The Hansen paper (submitted manuscript!) has provoked me into mentioning that the EGU are in the process of revamping the discussion phase of their on-line open access publications. There have been a number of complaints over the years that the open publication of the pre-review manuscript can be confusing, as it may lead people to think that these are peer-reviewed publications (which they are not). I've never been particularly convinced by this, and you only have to look at the process to see what is going on, but then again, if people are going to be confused, maybe it is reasonable to wonder if the process could be clarified. A “watermark” on the title page was already added a few years ago, and they have also recently improved the way that the website links and indexes the manuscripts - pointing more clearly to the final paper when available, so people do not read and cite the original version unless they specifically want to.
I'm not sure quite how finalised the new plans are, but at the time of the last EGU meeting one of the proposals was that the authors' own typset manuscript (eg a fairly plain LaTeX template) would be posted up as-is rather than being formatted into the in-house EGU online style. I don't really like the EGU style so that's already an improvement from my perspective. Another potential benefit is that this would eliminate one source of up-front cost which may pave the way for normalising the publiction fee model to a pay-on-(peer-reviewed)-publication model rather than pay-on-submission. There are arguments on both sides of this - pay on submission may reduce the number of poor submissions, but it can be administratively difficult and may lead to both a presumption of acceptance and hard feelings when a paper is rejected.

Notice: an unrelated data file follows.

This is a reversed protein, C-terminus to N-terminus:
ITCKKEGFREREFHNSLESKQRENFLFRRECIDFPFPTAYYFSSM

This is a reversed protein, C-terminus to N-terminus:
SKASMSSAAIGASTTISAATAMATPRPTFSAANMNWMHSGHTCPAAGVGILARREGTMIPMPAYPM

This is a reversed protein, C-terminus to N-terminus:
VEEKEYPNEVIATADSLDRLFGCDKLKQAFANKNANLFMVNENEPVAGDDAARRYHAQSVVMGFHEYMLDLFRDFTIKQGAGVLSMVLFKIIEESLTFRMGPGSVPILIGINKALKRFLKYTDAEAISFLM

Ultimately, I don't think these changes will have much effect on the rare cases where people deliberately publicise their submitted manuscrips, as Hansen appears to have done. Most journalists won't understand, or care about, the details of the peer-review process. Nevertheless, I don't have much sympathy for Ken Caldeira's claim that publishing the review process is a form of “pollution” of the peer reviewed literature. No-one sane would routinely read the discussion phase of the journal, and the point behind the publication of these manuscripts is not to double the amount of material that scientists are supposed to read, but to give people the chance both to look at how a particular paper passed through the peer-review process, or to comment on a manuscript that is particularly noteworthy. To that end, I'm happy to see that the Hansen manuscript is well on its way to being the most heavily-commented paper on ACPD, though predictably most of the comments seem to be from crazies. At least they are thereby distracted from commenting on my blog :-)